Given this widespread acknowledgement and acceptance that ICU ventilators and trained personnel would be in short supply in a severe pandemic, state politicians’ feigned surprise and anger over shortages are mere deflections for their own failure to have a robust public discussion about their government’s role, and capability, to manage their state’s citizens’ risk in a pandemic before it occurred. If New York State residents knew, for example, that its public officials were not going to purchase adequate number of ventilators in case of a pandemic, would they have objected and insisted that they should be? Unfortunately, they never were asked.

Similarly, what is the responsibility of the American people to manage their own risks? The Centers for Disease Control and Prevention (CDC) has repeatedly published and widely advertised preparedness guidelines [PDF] for the American people to follow in the case of a severe pandemic. The guidelines recommend that households buy and store two-weeks’ supplies [PDF] of food, water, medicine, face masks and other essentials. Yet, how many families followed these recommendations? (A related question regards how much thought was given to households without the resources or space to accumulate such a cache, particularly in pandemic-prone high-density cities like New York, where housing costs are burdensome and apartments small.)

In both cases, the risk and resources needed to prepare for a pandemic was traded-off against other competing risks, both short-term and long term. While many American households may not have the means to prepare for a pandemic as the CDC recommended, the paucity of ventilators in event of a pandemic was a risk accepted by state government officials with eyes wide-open.

The government must draw a bright line demarcating which risks it will try to anticipate and act to prevent, and which risks it can only react to.

There has been a growing expectation among the American people, as well as state and local governments, that the Federal government be the risk manager of first resort in every crisis. However, there are limits to what any government can realistically accomplish, given the sheer number of disasters possible. Can the government protect all citizens from the effects of pandemics, floods, fires, hurricanes, tornadoes and earthquakes, as well as human follies like oil spills or financial mismanagement?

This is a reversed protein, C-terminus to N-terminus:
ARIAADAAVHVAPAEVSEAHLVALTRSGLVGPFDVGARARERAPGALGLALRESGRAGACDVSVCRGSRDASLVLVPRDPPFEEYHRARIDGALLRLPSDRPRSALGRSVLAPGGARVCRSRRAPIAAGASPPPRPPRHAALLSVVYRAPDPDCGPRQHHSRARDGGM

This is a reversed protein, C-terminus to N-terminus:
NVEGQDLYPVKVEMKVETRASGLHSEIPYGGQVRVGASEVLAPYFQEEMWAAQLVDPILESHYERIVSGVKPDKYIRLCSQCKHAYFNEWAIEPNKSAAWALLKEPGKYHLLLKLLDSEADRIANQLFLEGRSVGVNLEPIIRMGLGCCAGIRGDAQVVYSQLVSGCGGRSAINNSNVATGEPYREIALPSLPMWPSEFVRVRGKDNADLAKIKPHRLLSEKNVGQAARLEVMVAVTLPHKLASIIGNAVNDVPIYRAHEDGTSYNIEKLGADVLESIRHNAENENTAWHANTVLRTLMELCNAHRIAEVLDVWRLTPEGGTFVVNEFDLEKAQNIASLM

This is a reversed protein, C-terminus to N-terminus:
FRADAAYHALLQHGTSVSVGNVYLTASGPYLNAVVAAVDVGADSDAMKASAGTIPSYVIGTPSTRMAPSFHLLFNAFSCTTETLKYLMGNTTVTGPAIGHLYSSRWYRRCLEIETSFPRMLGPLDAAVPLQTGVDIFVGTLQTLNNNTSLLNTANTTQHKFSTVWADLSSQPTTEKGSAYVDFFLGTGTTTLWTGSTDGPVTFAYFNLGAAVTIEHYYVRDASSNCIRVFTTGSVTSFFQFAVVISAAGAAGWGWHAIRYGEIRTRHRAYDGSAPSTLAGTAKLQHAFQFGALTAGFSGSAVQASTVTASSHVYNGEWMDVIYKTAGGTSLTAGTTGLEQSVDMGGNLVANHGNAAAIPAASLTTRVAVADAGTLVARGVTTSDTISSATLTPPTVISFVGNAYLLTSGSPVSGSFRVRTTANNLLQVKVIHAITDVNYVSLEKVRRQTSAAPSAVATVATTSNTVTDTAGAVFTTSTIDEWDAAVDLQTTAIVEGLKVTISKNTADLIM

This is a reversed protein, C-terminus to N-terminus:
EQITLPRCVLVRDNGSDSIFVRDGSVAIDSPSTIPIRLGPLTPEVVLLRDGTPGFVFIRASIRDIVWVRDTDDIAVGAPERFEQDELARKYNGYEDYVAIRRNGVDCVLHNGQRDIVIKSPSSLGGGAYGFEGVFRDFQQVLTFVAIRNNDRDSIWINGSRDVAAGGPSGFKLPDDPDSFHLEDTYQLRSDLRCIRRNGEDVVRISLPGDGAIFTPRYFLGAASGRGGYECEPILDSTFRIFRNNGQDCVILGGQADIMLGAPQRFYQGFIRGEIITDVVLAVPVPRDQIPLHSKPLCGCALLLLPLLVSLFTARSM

If the American people desire the Federal government to be their risk manager of first resort, then there must be an open and honest discussion to decide what its risk management priorities should be. Then allocate tax dollars to mitigate those risks as opposed to others. The government must draw a bright line demarcating which risks it will try to anticipate and act to prevent, and which risks it can only react to. For these latter cases, the government must forcefully convey what it can and cannot reasonably do, and just as forcefully formulate what it expects its citizens to do. Then no one will be under the illusion that the government can control risks that it cannot, nor guarantee a risk-free life where it will make every person “whole” after disasters occur.

A friend of mine who was recovering from his second heart attack remarked to me that his first heart attack got his attention, while the second kept it. Perhaps, after suffering yet another government risk mismanagement heart attack, we can finally have a national debate on the roles, responsibilities, and expectations of government and its citizens in terms of managing risk—and decide which risks and responsibilities are whose. If we don’t, the next heart attack may be the one that kills us.

A version of this post appears in the May 2020 print issue as “Managing Risk and Responsibility During a Crisis.”

The Conversation (0)
This photograph shows a car with the words “We Drive Solar” on the door, connected to a charging station. A windmill can be seen in the background.

The Dutch city of Utrecht is embracing vehicle-to-grid technology, an example of which is shown here—an EV connected to a bidirectional charger. The historic Rijn en Zon windmill provides a fitting background for this scene.

We Drive Solar

Hundreds of charging stations for electric vehicles dot Utrecht’s urban landscape in the Netherlands like little electric mushrooms. Unlike those you may have grown accustomed to seeing, many of these stations don’t just charge electric cars—they can also send power from vehicle batteries to the local utility grid for use by homes and businesses.

Debates over the feasibility and value of such vehicle-to-grid technology go back decades. Those arguments are not yet settled. But big automakers like Volkswagen, Nissan, and Hyundai have moved to produce the kinds of cars that can use such bidirectional chargers—alongside similar vehicle-to-home technology, whereby your car can power your house, say, during a blackout, as promoted by Ford with its new F-150 Lightning. Given the rapid uptake of electric vehicles, many people are thinking hard about how to make the best use of all that rolling battery power.